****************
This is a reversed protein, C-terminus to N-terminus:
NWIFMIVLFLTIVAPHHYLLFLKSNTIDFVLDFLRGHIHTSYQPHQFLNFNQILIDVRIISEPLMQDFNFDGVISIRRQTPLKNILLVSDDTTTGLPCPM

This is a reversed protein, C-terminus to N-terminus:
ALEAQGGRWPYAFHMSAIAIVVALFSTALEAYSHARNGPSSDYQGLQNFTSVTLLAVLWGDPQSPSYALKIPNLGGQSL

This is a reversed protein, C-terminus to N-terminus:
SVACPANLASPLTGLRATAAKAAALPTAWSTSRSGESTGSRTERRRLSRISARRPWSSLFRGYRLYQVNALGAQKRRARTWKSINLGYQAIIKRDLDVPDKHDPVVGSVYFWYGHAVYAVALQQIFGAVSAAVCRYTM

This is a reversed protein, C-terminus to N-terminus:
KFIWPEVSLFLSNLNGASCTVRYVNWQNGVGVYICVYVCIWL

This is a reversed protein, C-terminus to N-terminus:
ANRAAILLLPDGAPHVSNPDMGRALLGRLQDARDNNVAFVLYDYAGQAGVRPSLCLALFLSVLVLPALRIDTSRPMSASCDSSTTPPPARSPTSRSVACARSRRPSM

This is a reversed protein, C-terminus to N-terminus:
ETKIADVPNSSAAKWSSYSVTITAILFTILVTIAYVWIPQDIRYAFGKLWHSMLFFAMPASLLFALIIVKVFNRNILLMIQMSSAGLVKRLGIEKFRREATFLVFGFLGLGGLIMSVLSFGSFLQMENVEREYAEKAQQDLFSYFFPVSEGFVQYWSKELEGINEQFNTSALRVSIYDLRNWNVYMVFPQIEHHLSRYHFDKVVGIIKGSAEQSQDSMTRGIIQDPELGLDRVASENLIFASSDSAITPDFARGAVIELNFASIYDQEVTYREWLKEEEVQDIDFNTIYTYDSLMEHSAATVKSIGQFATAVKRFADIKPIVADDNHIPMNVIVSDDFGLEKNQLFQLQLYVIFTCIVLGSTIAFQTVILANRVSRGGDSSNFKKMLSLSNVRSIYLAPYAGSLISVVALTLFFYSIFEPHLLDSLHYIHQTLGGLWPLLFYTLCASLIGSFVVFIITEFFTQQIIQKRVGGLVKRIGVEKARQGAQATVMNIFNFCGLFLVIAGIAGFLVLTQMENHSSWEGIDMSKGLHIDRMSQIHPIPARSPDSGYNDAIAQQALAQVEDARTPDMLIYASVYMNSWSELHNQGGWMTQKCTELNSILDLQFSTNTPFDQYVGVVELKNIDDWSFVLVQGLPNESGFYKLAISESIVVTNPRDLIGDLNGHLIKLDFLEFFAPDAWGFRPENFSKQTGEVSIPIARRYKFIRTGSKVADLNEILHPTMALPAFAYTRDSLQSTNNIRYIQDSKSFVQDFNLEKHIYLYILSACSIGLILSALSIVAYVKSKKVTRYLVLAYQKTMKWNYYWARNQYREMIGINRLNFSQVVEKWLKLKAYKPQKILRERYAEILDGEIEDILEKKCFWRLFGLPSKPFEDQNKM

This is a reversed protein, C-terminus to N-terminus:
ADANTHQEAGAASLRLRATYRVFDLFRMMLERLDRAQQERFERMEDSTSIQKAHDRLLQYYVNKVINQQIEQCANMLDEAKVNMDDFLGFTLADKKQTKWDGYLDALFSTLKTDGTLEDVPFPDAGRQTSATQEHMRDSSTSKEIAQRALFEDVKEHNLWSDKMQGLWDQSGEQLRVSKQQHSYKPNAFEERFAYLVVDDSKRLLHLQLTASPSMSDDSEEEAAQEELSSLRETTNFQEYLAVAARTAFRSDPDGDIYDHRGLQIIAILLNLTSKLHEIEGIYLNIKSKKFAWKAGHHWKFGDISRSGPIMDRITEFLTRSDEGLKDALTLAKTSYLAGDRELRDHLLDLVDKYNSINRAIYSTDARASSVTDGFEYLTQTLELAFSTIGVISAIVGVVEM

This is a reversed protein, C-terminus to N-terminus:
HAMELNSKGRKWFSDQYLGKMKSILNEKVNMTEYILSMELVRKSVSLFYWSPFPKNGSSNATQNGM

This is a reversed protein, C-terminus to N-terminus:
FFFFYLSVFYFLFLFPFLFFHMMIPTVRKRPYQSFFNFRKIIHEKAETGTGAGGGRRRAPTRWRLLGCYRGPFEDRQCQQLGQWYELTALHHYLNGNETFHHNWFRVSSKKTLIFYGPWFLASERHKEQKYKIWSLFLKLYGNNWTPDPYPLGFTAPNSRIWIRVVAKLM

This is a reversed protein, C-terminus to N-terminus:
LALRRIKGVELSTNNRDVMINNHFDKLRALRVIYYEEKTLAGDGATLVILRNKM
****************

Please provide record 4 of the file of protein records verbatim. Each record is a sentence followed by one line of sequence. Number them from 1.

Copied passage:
This is a reversed protein, C-terminus to N-terminus:
KFIWPEVSLFLSNLNGASCTVRYVNWQNGVGVYICVYVCIWL